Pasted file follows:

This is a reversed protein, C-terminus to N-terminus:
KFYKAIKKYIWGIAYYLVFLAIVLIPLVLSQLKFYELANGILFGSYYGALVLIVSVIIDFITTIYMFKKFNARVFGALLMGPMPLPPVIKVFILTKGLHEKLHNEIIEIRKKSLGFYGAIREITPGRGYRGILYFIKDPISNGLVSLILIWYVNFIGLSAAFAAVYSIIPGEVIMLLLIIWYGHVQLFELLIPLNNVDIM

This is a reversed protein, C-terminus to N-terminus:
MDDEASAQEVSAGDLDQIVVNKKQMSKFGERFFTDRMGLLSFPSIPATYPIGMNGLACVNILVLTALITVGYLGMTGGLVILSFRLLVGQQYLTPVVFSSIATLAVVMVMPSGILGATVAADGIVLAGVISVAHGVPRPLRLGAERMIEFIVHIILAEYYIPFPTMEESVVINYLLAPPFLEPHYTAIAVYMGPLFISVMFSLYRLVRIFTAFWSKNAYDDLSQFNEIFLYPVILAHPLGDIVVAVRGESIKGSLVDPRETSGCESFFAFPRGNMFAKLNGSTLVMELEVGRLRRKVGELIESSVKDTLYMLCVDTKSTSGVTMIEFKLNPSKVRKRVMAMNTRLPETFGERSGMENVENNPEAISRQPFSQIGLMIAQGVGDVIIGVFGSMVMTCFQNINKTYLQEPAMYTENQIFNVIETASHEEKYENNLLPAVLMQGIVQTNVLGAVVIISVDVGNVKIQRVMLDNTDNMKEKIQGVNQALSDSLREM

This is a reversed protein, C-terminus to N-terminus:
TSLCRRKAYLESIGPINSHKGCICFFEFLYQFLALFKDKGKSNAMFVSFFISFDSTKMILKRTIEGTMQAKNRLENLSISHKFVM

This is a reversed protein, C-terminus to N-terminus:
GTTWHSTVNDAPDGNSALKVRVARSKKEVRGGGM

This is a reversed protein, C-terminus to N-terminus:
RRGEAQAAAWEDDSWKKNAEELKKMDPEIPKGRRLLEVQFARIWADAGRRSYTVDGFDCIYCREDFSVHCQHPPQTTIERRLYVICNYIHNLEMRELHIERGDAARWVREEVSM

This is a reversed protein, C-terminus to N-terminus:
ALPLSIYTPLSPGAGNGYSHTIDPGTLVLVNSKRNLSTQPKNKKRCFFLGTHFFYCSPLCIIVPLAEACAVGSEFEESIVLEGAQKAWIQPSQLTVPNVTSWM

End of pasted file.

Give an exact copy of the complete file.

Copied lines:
This is a reversed protein, C-terminus to N-terminus:
KFYKAIKKYIWGIAYYLVFLAIVLIPLVLSQLKFYELANGILFGSYYGALVLIVSVIIDFITTIYMFKKFNARVFGALLMGPMPLPPVIKVFILTKGLHEKLHNEIIEIRKKSLGFYGAIREITPGRGYRGILYFIKDPISNGLVSLILIWYVNFIGLSAAFAAVYSIIPGEVIMLLLIIWYGHVQLFELLIPLNNVDIM

This is a reversed protein, C-terminus to N-terminus:
MDDEASAQEVSAGDLDQIVVNKKQMSKFGERFFTDRMGLLSFPSIPATYPIGMNGLACVNILVLTALITVGYLGMTGGLVILSFRLLVGQQYLTPVVFSSIATLAVVMVMPSGILGATVAADGIVLAGVISVAHGVPRPLRLGAERMIEFIVHIILAEYYIPFPTMEESVVINYLLAPPFLEPHYTAIAVYMGPLFISVMFSLYRLVRIFTAFWSKNAYDDLSQFNEIFLYPVILAHPLGDIVVAVRGESIKGSLVDPRETSGCESFFAFPRGNMFAKLNGSTLVMELEVGRLRRKVGELIESSVKDTLYMLCVDTKSTSGVTMIEFKLNPSKVRKRVMAMNTRLPETFGERSGMENVENNPEAISRQPFSQIGLMIAQGVGDVIIGVFGSMVMTCFQNINKTYLQEPAMYTENQIFNVIETASHEEKYENNLLPAVLMQGIVQTNVLGAVVIISVDVGNVKIQRVMLDNTDNMKEKIQGVNQALSDSLREM

This is a reversed protein, C-terminus to N-terminus:
TSLCRRKAYLESIGPINSHKGCICFFEFLYQFLALFKDKGKSNAMFVSFFISFDSTKMILKRTIEGTMQAKNRLENLSISHKFVM

This is a reversed protein, C-terminus to N-terminus:
GTTWHSTVNDAPDGNSALKVRVARSKKEVRGGGM

This is a reversed protein, C-terminus to N-terminus:
RRGEAQAAAWEDDSWKKNAEELKKMDPEIPKGRRLLEVQFARIWADAGRRSYTVDGFDCIYCREDFSVHCQHPPQTTIERRLYVICNYIHNLEMRELHIERGDAARWVREEVSM

This is a reversed protein, C-terminus to N-terminus:
ALPLSIYTPLSPGAGNGYSHTIDPGTLVLVNSKRNLSTQPKNKKRCFFLGTHFFYCSPLCIIVPLAEACAVGSEFEESIVLEGAQKAWIQPSQLTVPNVTSWM